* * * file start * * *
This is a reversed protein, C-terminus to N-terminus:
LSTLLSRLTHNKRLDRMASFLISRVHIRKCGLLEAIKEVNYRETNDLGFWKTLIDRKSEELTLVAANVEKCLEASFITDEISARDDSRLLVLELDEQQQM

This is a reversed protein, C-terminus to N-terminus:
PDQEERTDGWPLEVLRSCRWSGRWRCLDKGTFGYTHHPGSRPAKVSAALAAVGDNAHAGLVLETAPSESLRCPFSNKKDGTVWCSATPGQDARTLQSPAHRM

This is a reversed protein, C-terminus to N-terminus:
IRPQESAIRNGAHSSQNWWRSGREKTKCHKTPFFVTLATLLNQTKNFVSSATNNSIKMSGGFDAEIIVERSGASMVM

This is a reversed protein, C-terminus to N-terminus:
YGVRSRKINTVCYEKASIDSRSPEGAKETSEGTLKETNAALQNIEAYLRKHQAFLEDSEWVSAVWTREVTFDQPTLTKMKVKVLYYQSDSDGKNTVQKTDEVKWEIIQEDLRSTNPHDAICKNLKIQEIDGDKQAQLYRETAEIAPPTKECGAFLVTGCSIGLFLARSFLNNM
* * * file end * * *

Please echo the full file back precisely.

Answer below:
This is a reversed protein, C-terminus to N-terminus:
LSTLLSRLTHNKRLDRMASFLISRVHIRKCGLLEAIKEVNYRETNDLGFWKTLIDRKSEELTLVAANVEKCLEASFITDEISARDDSRLLVLELDEQQQM

This is a reversed protein, C-terminus to N-terminus:
PDQEERTDGWPLEVLRSCRWSGRWRCLDKGTFGYTHHPGSRPAKVSAALAAVGDNAHAGLVLETAPSESLRCPFSNKKDGTVWCSATPGQDARTLQSPAHRM

This is a reversed protein, C-terminus to N-terminus:
IRPQESAIRNGAHSSQNWWRSGREKTKCHKTPFFVTLATLLNQTKNFVSSATNNSIKMSGGFDAEIIVERSGASMVM

This is a reversed protein, C-terminus to N-terminus:
YGVRSRKINTVCYEKASIDSRSPEGAKETSEGTLKETNAALQNIEAYLRKHQAFLEDSEWVSAVWTREVTFDQPTLTKMKVKVLYYQSDSDGKNTVQKTDEVKWEIIQEDLRSTNPHDAICKNLKIQEIDGDKQAQLYRETAEIAPPTKECGAFLVTGCSIGLFLARSFLNNM